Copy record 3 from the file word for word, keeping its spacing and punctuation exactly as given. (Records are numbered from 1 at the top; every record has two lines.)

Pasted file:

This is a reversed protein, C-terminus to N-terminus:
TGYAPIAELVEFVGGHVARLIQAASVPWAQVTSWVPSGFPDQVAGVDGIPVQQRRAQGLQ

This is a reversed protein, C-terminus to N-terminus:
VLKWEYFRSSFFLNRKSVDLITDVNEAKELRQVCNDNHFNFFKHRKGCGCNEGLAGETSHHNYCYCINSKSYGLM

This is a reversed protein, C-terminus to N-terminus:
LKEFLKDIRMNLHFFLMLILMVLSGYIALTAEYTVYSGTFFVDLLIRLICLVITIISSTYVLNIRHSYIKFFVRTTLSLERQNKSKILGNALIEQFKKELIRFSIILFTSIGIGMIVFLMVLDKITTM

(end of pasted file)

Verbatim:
This is a reversed protein, C-terminus to N-terminus:
LKEFLKDIRMNLHFFLMLILMVLSGYIALTAEYTVYSGTFFVDLLIRLICLVITIISSTYVLNIRHSYIKFFVRTTLSLERQNKSKILGNALIEQFKKELIRFSIILFTSIGIGMIVFLMVLDKITTM